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Better (and Cheaper) in the Short Run
By: Bob Scherer
Posted: September 5, 2008, from the September 2006 issue of GCI Magazine.
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Since there is no cost difference between digitally printing two- and four-color packaging, plateless printing also means not having to choose between a quality, complex design and adhering to a strict budget.
Another big advantage of digital is the ability to print different versions of the same label or packaging—when one buyer wants to include the word “new” and another requests a copy change, for example. Digital allows for multiple versions by prepping the run to efficiently batch the projects and print one quantity of this version and a different quantity of another one. It works because the printer batches the orders and prints one large run that is broken into 1,000 of version one, 500 of version two, and 1,500 of a third version, for example.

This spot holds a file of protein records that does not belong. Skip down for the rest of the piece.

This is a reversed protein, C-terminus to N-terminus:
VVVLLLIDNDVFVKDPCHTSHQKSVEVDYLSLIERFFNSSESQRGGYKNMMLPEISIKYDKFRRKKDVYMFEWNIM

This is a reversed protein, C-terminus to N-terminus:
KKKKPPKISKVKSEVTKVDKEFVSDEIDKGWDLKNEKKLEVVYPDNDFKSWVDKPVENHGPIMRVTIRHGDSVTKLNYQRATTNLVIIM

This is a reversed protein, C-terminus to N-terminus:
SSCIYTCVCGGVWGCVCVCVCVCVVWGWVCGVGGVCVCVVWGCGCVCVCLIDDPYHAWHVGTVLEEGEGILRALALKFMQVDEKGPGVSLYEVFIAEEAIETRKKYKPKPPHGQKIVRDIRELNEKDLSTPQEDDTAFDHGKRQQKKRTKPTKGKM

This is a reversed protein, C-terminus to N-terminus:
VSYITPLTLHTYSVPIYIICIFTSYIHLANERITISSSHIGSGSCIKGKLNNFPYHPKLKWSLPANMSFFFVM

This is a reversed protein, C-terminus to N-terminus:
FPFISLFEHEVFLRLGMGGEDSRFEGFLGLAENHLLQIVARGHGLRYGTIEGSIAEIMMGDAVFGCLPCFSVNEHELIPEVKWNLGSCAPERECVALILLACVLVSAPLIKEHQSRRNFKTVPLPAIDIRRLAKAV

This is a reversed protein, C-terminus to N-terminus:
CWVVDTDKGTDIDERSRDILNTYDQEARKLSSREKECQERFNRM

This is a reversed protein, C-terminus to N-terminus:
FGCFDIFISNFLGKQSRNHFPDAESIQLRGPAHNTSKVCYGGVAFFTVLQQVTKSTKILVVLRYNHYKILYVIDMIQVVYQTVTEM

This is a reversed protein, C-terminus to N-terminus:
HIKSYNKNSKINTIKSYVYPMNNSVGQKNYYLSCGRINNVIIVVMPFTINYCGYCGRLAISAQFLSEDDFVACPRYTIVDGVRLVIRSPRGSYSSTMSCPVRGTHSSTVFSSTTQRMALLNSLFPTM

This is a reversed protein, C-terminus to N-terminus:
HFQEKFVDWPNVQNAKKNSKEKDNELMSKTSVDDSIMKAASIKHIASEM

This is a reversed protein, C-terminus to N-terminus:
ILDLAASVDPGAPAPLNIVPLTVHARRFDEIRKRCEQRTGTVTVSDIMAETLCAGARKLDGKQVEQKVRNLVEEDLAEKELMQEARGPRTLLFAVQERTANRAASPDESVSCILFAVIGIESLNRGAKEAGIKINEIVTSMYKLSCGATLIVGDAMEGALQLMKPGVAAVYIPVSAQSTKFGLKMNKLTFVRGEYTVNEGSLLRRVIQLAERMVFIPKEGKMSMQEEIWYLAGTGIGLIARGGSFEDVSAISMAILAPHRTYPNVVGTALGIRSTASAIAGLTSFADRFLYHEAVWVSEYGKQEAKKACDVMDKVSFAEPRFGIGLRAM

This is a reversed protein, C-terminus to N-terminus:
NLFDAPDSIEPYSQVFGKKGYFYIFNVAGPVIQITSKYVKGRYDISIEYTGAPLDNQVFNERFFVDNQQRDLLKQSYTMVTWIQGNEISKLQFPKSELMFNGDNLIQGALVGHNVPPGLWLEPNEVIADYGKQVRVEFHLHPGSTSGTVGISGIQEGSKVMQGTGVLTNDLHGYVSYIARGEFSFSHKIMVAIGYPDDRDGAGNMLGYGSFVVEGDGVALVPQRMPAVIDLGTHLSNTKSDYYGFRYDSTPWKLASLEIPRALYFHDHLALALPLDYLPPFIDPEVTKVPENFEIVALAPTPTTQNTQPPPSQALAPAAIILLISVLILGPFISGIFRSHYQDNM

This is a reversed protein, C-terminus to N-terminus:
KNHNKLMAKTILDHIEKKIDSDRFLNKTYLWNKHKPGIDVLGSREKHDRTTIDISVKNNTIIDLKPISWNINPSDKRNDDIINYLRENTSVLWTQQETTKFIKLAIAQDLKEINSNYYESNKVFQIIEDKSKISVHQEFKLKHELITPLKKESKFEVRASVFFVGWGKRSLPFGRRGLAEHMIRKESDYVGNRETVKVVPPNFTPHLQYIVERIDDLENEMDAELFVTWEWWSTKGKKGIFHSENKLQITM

Printing at 800 to 2,400 dots per inch, the quality of digital printing will match or surpass what can be achieved through flexographic and rotogravure processes. In fact, digital often requires the “fuzzying up” of images to achieve the results typical of other processes, when the end desire is to have both processes look as similar as possible.
Digital technology also makes it possible to take advantage of opportunities in specialized or niche markets that were once deemed too cost-prohibitive. Manufacturers and marketers of cosmetics, for example, now can approach smaller specialty retailers with the idea of marketing their own signature line of cosmetics. Similar concepts can be presented to a variety of retailers that require customized packaging.
For marketers, the essential beauty of using digital printing to produce sales samples, prototypes and comps—or to move into niche markets—is in getting products to market faster with less cost and risk.